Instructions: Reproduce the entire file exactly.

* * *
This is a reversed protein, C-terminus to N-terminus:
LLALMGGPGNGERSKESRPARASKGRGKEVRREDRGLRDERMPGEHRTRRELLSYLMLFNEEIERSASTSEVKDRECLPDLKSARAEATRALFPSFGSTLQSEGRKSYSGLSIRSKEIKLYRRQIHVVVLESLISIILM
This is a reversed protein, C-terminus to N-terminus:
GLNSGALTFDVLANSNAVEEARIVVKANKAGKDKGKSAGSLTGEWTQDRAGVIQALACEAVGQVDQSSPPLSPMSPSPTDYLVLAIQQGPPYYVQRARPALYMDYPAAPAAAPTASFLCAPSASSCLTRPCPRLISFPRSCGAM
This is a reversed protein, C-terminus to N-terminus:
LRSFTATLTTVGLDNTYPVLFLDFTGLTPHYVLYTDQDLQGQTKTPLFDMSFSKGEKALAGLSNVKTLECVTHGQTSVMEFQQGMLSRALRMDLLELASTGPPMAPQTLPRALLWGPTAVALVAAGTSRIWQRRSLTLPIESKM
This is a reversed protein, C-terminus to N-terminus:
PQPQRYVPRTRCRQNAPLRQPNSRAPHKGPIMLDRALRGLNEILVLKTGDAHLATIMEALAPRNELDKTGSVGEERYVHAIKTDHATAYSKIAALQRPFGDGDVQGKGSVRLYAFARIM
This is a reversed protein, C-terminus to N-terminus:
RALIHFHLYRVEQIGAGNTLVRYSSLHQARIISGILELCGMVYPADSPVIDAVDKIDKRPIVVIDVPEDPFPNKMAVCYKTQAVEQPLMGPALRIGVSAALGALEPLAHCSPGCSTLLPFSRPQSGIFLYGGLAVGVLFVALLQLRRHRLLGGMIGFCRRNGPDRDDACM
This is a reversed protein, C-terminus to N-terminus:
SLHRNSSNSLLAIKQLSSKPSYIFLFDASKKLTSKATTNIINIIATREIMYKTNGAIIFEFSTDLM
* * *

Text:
This is a reversed protein, C-terminus to N-terminus:
LLALMGGPGNGERSKESRPARASKGRGKEVRREDRGLRDERMPGEHRTRRELLSYLMLFNEEIERSASTSEVKDRECLPDLKSARAEATRALFPSFGSTLQSEGRKSYSGLSIRSKEIKLYRRQIHVVVLESLISIILM
This is a reversed protein, C-terminus to N-terminus:
GLNSGALTFDVLANSNAVEEARIVVKANKAGKDKGKSAGSLTGEWTQDRAGVIQALACEAVGQVDQSSPPLSPMSPSPTDYLVLAIQQGPPYYVQRARPALYMDYPAAPAAAPTASFLCAPSASSCLTRPCPRLISFPRSCGAM
This is a reversed protein, C-terminus to N-terminus:
LRSFTATLTTVGLDNTYPVLFLDFTGLTPHYVLYTDQDLQGQTKTPLFDMSFSKGEKALAGLSNVKTLECVTHGQTSVMEFQQGMLSRALRMDLLELASTGPPMAPQTLPRALLWGPTAVALVAAGTSRIWQRRSLTLPIESKM
This is a reversed protein, C-terminus to N-terminus:
PQPQRYVPRTRCRQNAPLRQPNSRAPHKGPIMLDRALRGLNEILVLKTGDAHLATIMEALAPRNELDKTGSVGEERYVHAIKTDHATAYSKIAALQRPFGDGDVQGKGSVRLYAFARIM
This is a reversed protein, C-terminus to N-terminus:
RALIHFHLYRVEQIGAGNTLVRYSSLHQARIISGILELCGMVYPADSPVIDAVDKIDKRPIVVIDVPEDPFPNKMAVCYKTQAVEQPLMGPALRIGVSAALGALEPLAHCSPGCSTLLPFSRPQSGIFLYGGLAVGVLFVALLQLRRHRLLGGMIGFCRRNGPDRDDACM
This is a reversed protein, C-terminus to N-terminus:
SLHRNSSNSLLAIKQLSSKPSYIFLFDASKKLTSKATTNIINIIATREIMYKTNGAIIFEFSTDLM